What is a Patient Information Leaflet and why is it useful?

The Patient Information Leaflet (PIL) is the leaflet included in the pack with a medicine. It is written for patients and gives information about taking or using a medicine. It is possible that the leaflet in your medicine pack may differ from this version because it may have been updated since your medicine was packaged.

Below is a text only representation of the Patient Information Leaflet. The original can be viewed in PDF format using the link above.

The text only version may be available from RNIB in large print, Braille or audio CD. For further information call RNIB Medicine Leaflet Line on 0800 198 5000. The product code(s) for this leaflet are: EU/1/04/296/001, EU/1/04/296/009, EU/1/04/296/006.

Cymbalta 30mg hard gastro-resistant capsules, Cymbalta 60mg hard gastro-resistant capsules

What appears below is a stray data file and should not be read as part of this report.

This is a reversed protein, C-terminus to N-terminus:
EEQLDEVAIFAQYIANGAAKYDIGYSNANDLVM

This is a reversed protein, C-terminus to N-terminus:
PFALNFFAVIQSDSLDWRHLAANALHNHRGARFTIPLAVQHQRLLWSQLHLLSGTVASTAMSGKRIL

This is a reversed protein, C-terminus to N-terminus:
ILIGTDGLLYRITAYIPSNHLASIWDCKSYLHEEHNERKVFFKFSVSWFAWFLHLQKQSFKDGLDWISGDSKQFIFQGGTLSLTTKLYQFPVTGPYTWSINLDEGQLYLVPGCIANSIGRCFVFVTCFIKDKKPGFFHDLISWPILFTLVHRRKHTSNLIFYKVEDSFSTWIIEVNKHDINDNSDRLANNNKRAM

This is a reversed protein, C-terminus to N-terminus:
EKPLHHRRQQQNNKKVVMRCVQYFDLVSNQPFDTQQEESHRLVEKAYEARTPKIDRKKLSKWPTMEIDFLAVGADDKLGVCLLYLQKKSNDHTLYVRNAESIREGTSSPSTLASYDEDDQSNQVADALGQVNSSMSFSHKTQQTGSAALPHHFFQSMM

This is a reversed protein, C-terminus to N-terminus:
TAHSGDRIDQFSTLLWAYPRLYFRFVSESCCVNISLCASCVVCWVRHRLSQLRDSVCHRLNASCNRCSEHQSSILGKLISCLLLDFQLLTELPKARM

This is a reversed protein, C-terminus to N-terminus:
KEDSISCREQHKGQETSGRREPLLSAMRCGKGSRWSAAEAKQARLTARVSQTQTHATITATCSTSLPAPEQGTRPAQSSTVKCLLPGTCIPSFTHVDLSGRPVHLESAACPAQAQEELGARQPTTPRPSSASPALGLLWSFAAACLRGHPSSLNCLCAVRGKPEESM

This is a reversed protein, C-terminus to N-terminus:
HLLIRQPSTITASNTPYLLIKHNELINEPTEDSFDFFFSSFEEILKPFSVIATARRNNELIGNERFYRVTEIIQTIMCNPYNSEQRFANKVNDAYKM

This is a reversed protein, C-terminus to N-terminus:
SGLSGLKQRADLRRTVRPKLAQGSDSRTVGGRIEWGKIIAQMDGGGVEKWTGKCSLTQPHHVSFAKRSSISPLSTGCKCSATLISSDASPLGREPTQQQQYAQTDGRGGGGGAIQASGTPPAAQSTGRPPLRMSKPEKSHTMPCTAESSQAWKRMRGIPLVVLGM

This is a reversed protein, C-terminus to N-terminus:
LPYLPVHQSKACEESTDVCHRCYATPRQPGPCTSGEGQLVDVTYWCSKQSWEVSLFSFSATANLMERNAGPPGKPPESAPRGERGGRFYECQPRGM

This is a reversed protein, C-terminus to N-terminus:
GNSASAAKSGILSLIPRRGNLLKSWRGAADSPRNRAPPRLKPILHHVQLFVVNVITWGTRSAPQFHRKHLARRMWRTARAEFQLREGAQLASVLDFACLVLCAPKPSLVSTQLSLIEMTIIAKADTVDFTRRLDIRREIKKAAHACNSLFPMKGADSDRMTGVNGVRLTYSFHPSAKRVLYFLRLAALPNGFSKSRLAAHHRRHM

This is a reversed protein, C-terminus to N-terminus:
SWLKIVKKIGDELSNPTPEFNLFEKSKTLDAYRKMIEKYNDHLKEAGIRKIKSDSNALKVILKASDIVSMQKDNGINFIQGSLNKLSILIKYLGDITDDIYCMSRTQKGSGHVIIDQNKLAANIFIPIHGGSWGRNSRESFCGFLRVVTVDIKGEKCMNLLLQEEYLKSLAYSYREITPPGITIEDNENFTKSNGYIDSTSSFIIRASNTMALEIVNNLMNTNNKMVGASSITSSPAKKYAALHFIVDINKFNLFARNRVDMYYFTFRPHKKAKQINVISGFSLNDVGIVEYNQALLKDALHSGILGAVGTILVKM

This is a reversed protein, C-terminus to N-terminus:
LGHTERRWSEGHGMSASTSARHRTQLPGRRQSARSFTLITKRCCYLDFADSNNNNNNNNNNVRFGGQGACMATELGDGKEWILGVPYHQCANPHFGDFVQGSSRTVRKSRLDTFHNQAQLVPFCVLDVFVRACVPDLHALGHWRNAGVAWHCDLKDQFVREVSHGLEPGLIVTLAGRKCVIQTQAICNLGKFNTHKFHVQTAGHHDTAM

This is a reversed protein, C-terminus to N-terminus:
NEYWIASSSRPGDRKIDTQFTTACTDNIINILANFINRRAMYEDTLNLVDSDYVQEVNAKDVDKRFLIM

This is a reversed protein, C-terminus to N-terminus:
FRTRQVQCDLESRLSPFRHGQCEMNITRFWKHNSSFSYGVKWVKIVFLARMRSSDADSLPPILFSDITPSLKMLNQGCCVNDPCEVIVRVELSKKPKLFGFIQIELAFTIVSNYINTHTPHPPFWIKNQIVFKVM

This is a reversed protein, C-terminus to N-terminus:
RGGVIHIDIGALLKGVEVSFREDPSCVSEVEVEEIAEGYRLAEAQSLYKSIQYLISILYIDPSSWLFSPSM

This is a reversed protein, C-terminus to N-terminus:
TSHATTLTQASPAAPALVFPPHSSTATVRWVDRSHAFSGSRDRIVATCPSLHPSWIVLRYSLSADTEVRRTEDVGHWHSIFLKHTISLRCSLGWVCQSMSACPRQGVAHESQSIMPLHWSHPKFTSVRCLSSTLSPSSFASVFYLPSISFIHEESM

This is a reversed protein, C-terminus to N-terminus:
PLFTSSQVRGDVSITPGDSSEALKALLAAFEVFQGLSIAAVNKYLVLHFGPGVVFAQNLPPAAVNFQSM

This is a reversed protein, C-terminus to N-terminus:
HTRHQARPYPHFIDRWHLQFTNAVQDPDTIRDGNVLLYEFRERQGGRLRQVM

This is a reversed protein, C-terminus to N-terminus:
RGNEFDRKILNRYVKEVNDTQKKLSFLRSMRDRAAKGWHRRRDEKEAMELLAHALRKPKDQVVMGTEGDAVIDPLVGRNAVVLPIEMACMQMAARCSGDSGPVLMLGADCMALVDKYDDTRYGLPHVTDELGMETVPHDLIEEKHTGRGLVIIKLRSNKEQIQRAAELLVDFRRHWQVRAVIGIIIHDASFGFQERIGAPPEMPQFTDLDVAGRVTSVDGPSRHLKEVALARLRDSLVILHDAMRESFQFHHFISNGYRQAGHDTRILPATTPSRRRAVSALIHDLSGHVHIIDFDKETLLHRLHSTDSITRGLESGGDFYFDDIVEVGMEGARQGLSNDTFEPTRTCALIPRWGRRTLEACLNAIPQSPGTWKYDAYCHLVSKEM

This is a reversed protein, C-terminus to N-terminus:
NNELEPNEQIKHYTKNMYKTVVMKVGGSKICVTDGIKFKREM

Package leaflet: information for the user

Cymbalta® 30 mg hard gastro-resistant capsules

Cymbalta® 60 mg hard gastro-resistant capsules

Duloxetine (as hydrochloride)

Read all of this leaflet carefully before you start taking this medicine because it contains important information for you.

  • Keep this leaflet. You may need to read it again.
  • If you have any further questions, ask your doctor or pharmacist.
  • This medicine has been prescribed for you only. Do not pass it on to others. It may harm them, even if their signs of illness are the same as yours.
  • If you get any of the side effects talk to your doctor or pharmacist. This includes any possible side effects not listed in this leaflet. See section 4.

What is in this leaflet:

1. What Cymbalta is and what it is used for
2. What you need to know before you take Cymbalta
3. How to take Cymbalta
4. Possible side effects
5. How to store Cymbalta
6. Contents of the pack and other information